Dean Baker: “Let’s Just Default”

An interesting article by Dean Baker today. “Defaulting on debt is not the end of the world“. Dean has gone over the top and is now advocating a debt default by the USA as a way of “fixing” our problems. Dean thinks that the existing obligations of Social Security and Medicare are much more important to maintain that our credit rating. His words:

Compared to these outcomes, (cuts in SS and Medicare) a financial crisis and the subsequent slump that follows may seem like a relatively small cost.

Baker thinks this would be an easy matter. He points to Argentina as an example. This just proves that Dean has no clue what he is talking about. Yes Argentina defaulted and recovered after a few years. But Argentina is not a reserve currency that has a linchpin role in the global financial system. Argentina is a fraction of global GDP (Argentina = 0.5%; US = 25.0%). Their default was painful to all. Both citizens and creditors suffered. Savers lost everything. Pensioners got worthless script versus the payments they were promised. Dean thinks following Argentina is the right thing to do:

The experience of Argentina may be instructive in this respect. Argentina defaulted on its debt at the end of 2001. By the end of 2003 it had recovered its lost output.

It is also likely the case that the United States would rebound and possible rebound quickly from a default.

I don’t know how to handicap the possibility for a debt default by the USA. In 2007 I would have said it was a near zero possibility. Today it’s no longer zero and the odds rise by the month. The scary thing for me is that no one is doing a damn thing about it. The budget silliness of last week is a case in point. The idiots in D.C. damn near shut the government down over a few billion bucks. Lunacy. And now ‘important’ voices like Baker are suggesting default is a viable option.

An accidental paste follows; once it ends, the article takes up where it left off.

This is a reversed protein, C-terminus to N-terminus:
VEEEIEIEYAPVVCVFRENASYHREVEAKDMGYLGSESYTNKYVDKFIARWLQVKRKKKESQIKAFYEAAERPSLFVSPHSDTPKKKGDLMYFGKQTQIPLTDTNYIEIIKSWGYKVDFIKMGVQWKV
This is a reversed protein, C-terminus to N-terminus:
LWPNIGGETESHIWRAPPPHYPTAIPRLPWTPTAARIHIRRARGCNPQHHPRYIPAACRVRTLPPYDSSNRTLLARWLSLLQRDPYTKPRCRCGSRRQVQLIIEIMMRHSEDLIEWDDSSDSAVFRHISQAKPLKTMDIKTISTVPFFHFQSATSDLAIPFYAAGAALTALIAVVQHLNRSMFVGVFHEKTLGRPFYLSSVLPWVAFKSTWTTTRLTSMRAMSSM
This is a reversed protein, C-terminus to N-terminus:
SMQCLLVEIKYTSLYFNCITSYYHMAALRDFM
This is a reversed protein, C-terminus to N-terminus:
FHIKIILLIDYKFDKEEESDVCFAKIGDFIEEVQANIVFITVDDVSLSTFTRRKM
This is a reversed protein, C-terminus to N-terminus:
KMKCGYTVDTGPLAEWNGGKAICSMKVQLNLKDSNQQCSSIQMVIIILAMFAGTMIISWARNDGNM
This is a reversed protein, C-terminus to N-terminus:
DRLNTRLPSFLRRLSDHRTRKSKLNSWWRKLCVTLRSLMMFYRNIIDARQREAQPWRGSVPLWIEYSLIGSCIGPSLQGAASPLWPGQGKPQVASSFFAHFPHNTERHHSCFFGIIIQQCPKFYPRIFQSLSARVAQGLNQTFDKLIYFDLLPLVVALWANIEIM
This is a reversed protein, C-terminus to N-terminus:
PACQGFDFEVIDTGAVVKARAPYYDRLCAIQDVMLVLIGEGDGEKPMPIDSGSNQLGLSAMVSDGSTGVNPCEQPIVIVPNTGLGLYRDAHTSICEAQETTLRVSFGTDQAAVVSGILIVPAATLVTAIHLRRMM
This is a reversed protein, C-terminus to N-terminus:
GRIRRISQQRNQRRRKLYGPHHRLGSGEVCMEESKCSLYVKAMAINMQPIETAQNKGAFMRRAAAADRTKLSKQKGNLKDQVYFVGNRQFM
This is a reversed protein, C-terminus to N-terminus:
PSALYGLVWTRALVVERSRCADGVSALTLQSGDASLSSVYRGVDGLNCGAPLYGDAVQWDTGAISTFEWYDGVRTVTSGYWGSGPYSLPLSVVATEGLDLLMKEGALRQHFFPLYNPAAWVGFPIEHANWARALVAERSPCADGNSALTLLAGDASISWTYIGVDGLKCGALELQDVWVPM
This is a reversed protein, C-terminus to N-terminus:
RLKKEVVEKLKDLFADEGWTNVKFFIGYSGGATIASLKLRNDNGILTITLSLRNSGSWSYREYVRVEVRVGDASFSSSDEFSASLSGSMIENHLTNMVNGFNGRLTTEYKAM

It’s hard to imagine what a debt default for the world’s biggest creditor would be like. Some of the things that I think could happen:

Mr. Baker must come to grip with the facts of default. As he and many other defenders of Social Security have said repeatedly; the assets of the Social Security Trust Fund are equal in legal status to the debt issued to the public by Treasury. This means that it isn’t possible for the US to default on its public debt without also defaulting on the Special Issue bonds in the SS Trust Fund. As SS is running a cash deficit on a monthly basis it would only take 30 days for all checks to stop. Period, full stop. Social Security would cease to exist.

The Medicare Trust Fund, Military Pension Trust Fund, Federal Workers Trust Fund would also default. They too would stop issuing checks. Medicare would no longer function. Some level of medical care would be maintained. But older people who needed lifesaving treatment wouldn’t get it. Hundreds of thousands would die. The number could easily go into the millions.

Surely we would see a collapse of the dollar. The cost of everything we import would triple++ in a very short period of time. The price of gas would be $10? 50? 100?

Equity markets in the US would collapse. A loss of 50% would be a good outcome. It could be much worse than that. We know that the wealth affect drives the economy, so this result would insure a collapse of US GDP. How long would the depression/recession last if this were to happen? At least a decade. It would be worse than what happened in the US during the 30’s.

Unemployment? A minimum of 25% would be the result.

Interest rates? Who knows? There would be no debt market left in the event of a default by the US. There would be no credit available.